Psoriasis is seen as a disease that does not kill. However, it is associated with alcohol intake and smoking. Thus, there could be excess mortality due to causes related to alcohol intake and smoking among patients with psoriasis.
A cohort was identified from the nationwide Hospital Discharge Register from January 1, 1973, through December 31, 1984, and mortality was followed up for 22 years by linkage with the Cause-of-Death Register, from January 1, 1973, through December 31, 1995.
A cohort of 3132 men and 2555 women admitted to inpatient treatment with psoriasis as the principal diagnosis.
Main Outcome Measures
Date and underlying cause of death.
We observed 1918 deaths in contrast to the 1211 deaths expected on the basis of the national mortality rates. The all-cause standardized mortality ratio (SMR) for men was 1.62 (95% confidence interval [CI], 1.52-1.71); for women, 1.54 (95% CI, 1.43-1.64). Among men, the highest SMRs were found for alcohol psychosis (8.91 [95% CI, 2.89-20.70]) and liver disease, ie, cirrhosis, fatty liver, and hepatitis (6.98 [95% CI, 5.34-8.96]). Among women, the highest SMR was found for liver disease (5.06 [95% CI, 2.70-8.65]). Excess mortality was high for all causes of death directly related to alcohol; the SMR for men was 4.46 (95% CI, 3.60-5.45); for women, 5.60 (95% CI, 2.98-8.65).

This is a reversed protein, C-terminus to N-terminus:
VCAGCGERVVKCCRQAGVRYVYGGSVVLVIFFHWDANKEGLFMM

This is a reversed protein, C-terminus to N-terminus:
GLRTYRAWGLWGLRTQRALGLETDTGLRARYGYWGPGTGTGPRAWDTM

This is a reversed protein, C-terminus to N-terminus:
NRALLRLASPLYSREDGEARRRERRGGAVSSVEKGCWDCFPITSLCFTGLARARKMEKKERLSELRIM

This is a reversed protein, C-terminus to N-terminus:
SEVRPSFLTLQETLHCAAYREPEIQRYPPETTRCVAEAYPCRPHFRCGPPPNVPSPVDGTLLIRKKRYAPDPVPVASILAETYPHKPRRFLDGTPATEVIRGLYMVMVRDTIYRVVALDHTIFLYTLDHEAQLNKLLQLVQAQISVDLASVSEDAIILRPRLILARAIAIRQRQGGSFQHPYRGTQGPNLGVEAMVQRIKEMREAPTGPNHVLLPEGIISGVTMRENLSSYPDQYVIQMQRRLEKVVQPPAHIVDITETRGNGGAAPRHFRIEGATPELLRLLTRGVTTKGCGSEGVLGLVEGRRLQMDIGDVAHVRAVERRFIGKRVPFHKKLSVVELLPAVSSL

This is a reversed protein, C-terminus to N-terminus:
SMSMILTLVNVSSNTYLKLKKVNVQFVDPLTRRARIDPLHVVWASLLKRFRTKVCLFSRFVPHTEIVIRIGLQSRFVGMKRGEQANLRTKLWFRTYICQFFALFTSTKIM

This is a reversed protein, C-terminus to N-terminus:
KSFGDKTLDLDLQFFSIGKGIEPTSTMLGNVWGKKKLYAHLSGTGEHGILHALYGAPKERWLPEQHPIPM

Patients with moderate to severe psoriasis are at increased risk for death. Alcohol is a major cause for this excess mortality.